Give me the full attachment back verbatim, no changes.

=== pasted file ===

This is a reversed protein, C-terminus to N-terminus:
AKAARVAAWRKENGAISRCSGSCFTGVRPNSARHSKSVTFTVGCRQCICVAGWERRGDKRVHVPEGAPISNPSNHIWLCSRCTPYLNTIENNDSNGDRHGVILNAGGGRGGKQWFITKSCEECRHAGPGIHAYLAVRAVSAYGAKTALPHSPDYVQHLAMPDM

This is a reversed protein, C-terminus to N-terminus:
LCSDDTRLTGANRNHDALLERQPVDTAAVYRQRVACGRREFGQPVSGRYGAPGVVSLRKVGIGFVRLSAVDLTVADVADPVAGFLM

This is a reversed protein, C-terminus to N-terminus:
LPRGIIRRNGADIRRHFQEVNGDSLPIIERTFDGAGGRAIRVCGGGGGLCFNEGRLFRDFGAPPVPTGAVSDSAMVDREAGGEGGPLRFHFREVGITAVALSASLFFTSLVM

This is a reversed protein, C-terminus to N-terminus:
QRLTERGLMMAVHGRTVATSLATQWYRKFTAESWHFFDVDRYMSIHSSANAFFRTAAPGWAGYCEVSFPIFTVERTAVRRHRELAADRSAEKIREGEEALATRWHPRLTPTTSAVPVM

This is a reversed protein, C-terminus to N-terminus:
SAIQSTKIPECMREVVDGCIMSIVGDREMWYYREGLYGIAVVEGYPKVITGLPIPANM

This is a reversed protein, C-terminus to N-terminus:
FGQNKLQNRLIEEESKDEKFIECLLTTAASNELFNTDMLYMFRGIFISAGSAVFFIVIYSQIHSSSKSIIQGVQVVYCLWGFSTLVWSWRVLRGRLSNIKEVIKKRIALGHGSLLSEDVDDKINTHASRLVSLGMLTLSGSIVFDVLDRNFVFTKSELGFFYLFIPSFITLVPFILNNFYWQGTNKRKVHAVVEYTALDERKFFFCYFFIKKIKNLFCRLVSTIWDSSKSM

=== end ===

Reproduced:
This is a reversed protein, C-terminus to N-terminus:
AKAARVAAWRKENGAISRCSGSCFTGVRPNSARHSKSVTFTVGCRQCICVAGWERRGDKRVHVPEGAPISNPSNHIWLCSRCTPYLNTIENNDSNGDRHGVILNAGGGRGGKQWFITKSCEECRHAGPGIHAYLAVRAVSAYGAKTALPHSPDYVQHLAMPDM

This is a reversed protein, C-terminus to N-terminus:
LCSDDTRLTGANRNHDALLERQPVDTAAVYRQRVACGRREFGQPVSGRYGAPGVVSLRKVGIGFVRLSAVDLTVADVADPVAGFLM

This is a reversed protein, C-terminus to N-terminus:
LPRGIIRRNGADIRRHFQEVNGDSLPIIERTFDGAGGRAIRVCGGGGGLCFNEGRLFRDFGAPPVPTGAVSDSAMVDREAGGEGGPLRFHFREVGITAVALSASLFFTSLVM

This is a reversed protein, C-terminus to N-terminus:
QRLTERGLMMAVHGRTVATSLATQWYRKFTAESWHFFDVDRYMSIHSSANAFFRTAAPGWAGYCEVSFPIFTVERTAVRRHRELAADRSAEKIREGEEALATRWHPRLTPTTSAVPVM

This is a reversed protein, C-terminus to N-terminus:
SAIQSTKIPECMREVVDGCIMSIVGDREMWYYREGLYGIAVVEGYPKVITGLPIPANM

This is a reversed protein, C-terminus to N-terminus:
FGQNKLQNRLIEEESKDEKFIECLLTTAASNELFNTDMLYMFRGIFISAGSAVFFIVIYSQIHSSSKSIIQGVQVVYCLWGFSTLVWSWRVLRGRLSNIKEVIKKRIALGHGSLLSEDVDDKINTHASRLVSLGMLTLSGSIVFDVLDRNFVFTKSELGFFYLFIPSFITLVPFILNNFYWQGTNKRKVHAVVEYTALDERKFFFCYFFIKKIKNLFCRLVSTIWDSSKSM